Aquinas Learning

ALJ Vol. 3, Issue 1, Fall 2019

Meet an AL Family: The Lees, an Educated Journey

Though Esther and Eric Lee were always on the same page about homeschooling, in the beginning they didn’t know where the journey would lead. Eric says it was driven initially by Esther’s love for learning and a passion for seeking beautiful things. Both were formally introduced to the concept of Christian classical education when they found Susan Bauer'’ book, The Well-Trained Mind.

Following the discovery of Bauer and classical education, the Lees continued their quest, reading The Latin-Centered Curriculum by Andrew Campbell and exploring Charlotte Mason ideas, attending seminars by the Circe Institute and conferences of the Society for Classical Learning. The more they enriched their understanding, the more they became convinced that classical learning was what they wanted for their children. Private schools were out due to the cost, so the Lees joined the Classical Conversations co-op. There Esther found the curriculum and culture “a bit too Evangelical Protestant” even for her, a non-Catholic at the time. After more searching, they discovered Aquinas Learning by chance (or Providence) while attending a Circe seminar, and Esther thought it was exactly what she was looking for: a curriculum that emphasized Truth, Goodness, and Beauty, and the learning of philosophy and literature.

Fall 2019 will be the fourth year the Lees have travelled over an hour each way to the Manassas campus, which three of their children (in Parva, Prima I and II) attend.

When the Lees started attending Aquinas, they were non-denominational Protestants but not satisfied with their church culture and teaching. Although they did not fully understand Catholicism at the time, Esther knew a Catholic learning environment is good for the soul, given her own experience in Catholic schools. They started seriously exploring Catholicism over the past three years and attending the Latin Mass Congregation of Silver Spring. Eventually, they decided to enter the Church as a family in the summer 2018 at St. Bernadette’s in Silver Spring, MD.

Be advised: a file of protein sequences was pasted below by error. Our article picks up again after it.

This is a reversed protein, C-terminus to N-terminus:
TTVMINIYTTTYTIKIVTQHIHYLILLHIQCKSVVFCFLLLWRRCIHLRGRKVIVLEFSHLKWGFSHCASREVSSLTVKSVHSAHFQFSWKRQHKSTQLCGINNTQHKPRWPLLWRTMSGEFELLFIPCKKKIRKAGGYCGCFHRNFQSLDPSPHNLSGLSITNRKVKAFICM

The Lees now have five children, Emma, Ethan, Eian, Edmund, and Eliot, who was born in January 2019. Esther is a stay-at-home mom and home educator and Eric works as a software engineer. Esther admits that homeschooling has been very difficult at times, but she believes it is a vocation saying, “God has entrusted our children to us, and there is no one else who can take the parents’ place in guiding and raising them.”

As a homeschool dad who is not the primary teacher, Eric sees his role as “supporting my wife, being aware of the school plan, making sure things are on track, and lastly, trying to make sure the kids are listening to mom so that things can get done.” He spends most of his homeschool time helping with family read alouds and tackling chores around the house. Eric calls himself “a professional dishwasher … I also do laundry, cleaning, grocery shopping, and occasional cooking.”

The Lee family continues their education journey, finding themselves engaged and encouraged when they hear good talks on truth, goodness, and beauty. In that vein, Eric recommends The Abolition of Man by C.S. Lewis, Norms and Nobility by David Hicks, Ten Ways to Destroy the Imagination of Your Child by Anthony Esolen, and anything by G. K. Chesterton.

The Lee family at baby Eliot’s baptism.

The Lee family at baby Eliot’s baptism.

Rosario Reilly